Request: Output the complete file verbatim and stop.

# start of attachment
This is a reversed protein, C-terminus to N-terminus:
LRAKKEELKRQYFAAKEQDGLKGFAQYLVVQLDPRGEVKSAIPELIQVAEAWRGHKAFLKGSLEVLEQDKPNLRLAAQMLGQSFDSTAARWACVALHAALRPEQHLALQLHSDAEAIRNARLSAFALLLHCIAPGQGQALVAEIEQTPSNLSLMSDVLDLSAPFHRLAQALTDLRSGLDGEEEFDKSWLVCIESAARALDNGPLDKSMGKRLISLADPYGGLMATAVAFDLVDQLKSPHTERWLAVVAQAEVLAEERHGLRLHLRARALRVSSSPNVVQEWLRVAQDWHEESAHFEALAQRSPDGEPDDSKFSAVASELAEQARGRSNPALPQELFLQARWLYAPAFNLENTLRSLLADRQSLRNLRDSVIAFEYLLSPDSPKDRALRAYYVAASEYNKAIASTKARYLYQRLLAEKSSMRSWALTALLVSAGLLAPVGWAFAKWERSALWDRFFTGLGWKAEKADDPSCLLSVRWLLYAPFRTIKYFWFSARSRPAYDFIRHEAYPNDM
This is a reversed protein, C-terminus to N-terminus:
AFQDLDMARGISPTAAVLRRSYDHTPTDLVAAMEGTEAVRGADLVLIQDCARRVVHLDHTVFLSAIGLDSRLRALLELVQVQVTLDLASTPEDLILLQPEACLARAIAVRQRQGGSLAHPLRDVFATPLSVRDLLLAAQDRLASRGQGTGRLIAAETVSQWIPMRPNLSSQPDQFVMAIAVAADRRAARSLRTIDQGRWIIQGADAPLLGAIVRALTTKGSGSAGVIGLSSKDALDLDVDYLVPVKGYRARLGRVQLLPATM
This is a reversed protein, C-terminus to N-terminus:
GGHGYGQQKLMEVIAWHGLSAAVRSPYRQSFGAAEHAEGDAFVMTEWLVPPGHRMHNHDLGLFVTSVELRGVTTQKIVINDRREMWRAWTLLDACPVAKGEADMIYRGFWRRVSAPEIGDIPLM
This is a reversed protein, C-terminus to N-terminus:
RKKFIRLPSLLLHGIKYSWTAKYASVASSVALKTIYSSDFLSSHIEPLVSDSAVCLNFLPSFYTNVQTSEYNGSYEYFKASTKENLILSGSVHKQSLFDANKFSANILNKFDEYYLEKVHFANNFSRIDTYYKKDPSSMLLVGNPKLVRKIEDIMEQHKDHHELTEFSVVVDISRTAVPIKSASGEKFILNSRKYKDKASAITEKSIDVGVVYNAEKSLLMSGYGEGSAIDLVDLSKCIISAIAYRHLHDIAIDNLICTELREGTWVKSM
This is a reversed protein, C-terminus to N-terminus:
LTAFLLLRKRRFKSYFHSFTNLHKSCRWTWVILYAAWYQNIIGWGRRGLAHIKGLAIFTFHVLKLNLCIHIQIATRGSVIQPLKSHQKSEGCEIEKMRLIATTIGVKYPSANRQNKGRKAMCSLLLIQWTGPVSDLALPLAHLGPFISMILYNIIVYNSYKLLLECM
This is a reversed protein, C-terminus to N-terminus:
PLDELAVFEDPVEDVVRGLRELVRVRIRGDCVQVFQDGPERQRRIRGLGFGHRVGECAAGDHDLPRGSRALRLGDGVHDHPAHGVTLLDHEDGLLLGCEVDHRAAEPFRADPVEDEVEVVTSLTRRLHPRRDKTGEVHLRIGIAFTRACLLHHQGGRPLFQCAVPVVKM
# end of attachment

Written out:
This is a reversed protein, C-terminus to N-terminus:
LRAKKEELKRQYFAAKEQDGLKGFAQYLVVQLDPRGEVKSAIPELIQVAEAWRGHKAFLKGSLEVLEQDKPNLRLAAQMLGQSFDSTAARWACVALHAALRPEQHLALQLHSDAEAIRNARLSAFALLLHCIAPGQGQALVAEIEQTPSNLSLMSDVLDLSAPFHRLAQALTDLRSGLDGEEEFDKSWLVCIESAARALDNGPLDKSMGKRLISLADPYGGLMATAVAFDLVDQLKSPHTERWLAVVAQAEVLAEERHGLRLHLRARALRVSSSPNVVQEWLRVAQDWHEESAHFEALAQRSPDGEPDDSKFSAVASELAEQARGRSNPALPQELFLQARWLYAPAFNLENTLRSLLADRQSLRNLRDSVIAFEYLLSPDSPKDRALRAYYVAASEYNKAIASTKARYLYQRLLAEKSSMRSWALTALLVSAGLLAPVGWAFAKWERSALWDRFFTGLGWKAEKADDPSCLLSVRWLLYAPFRTIKYFWFSARSRPAYDFIRHEAYPNDM
This is a reversed protein, C-terminus to N-terminus:
AFQDLDMARGISPTAAVLRRSYDHTPTDLVAAMEGTEAVRGADLVLIQDCARRVVHLDHTVFLSAIGLDSRLRALLELVQVQVTLDLASTPEDLILLQPEACLARAIAVRQRQGGSLAHPLRDVFATPLSVRDLLLAAQDRLASRGQGTGRLIAAETVSQWIPMRPNLSSQPDQFVMAIAVAADRRAARSLRTIDQGRWIIQGADAPLLGAIVRALTTKGSGSAGVIGLSSKDALDLDVDYLVPVKGYRARLGRVQLLPATM
This is a reversed protein, C-terminus to N-terminus:
GGHGYGQQKLMEVIAWHGLSAAVRSPYRQSFGAAEHAEGDAFVMTEWLVPPGHRMHNHDLGLFVTSVELRGVTTQKIVINDRREMWRAWTLLDACPVAKGEADMIYRGFWRRVSAPEIGDIPLM
This is a reversed protein, C-terminus to N-terminus:
RKKFIRLPSLLLHGIKYSWTAKYASVASSVALKTIYSSDFLSSHIEPLVSDSAVCLNFLPSFYTNVQTSEYNGSYEYFKASTKENLILSGSVHKQSLFDANKFSANILNKFDEYYLEKVHFANNFSRIDTYYKKDPSSMLLVGNPKLVRKIEDIMEQHKDHHELTEFSVVVDISRTAVPIKSASGEKFILNSRKYKDKASAITEKSIDVGVVYNAEKSLLMSGYGEGSAIDLVDLSKCIISAIAYRHLHDIAIDNLICTELREGTWVKSM
This is a reversed protein, C-terminus to N-terminus:
LTAFLLLRKRRFKSYFHSFTNLHKSCRWTWVILYAAWYQNIIGWGRRGLAHIKGLAIFTFHVLKLNLCIHIQIATRGSVIQPLKSHQKSEGCEIEKMRLIATTIGVKYPSANRQNKGRKAMCSLLLIQWTGPVSDLALPLAHLGPFISMILYNIIVYNSYKLLLECM
This is a reversed protein, C-terminus to N-terminus:
PLDELAVFEDPVEDVVRGLRELVRVRIRGDCVQVFQDGPERQRRIRGLGFGHRVGECAAGDHDLPRGSRALRLGDGVHDHPAHGVTLLDHEDGLLLGCEVDHRAAEPFRADPVEDEVEVVTSLTRRLHPRRDKTGEVHLRIGIAFTRACLLHHQGGRPLFQCAVPVVKM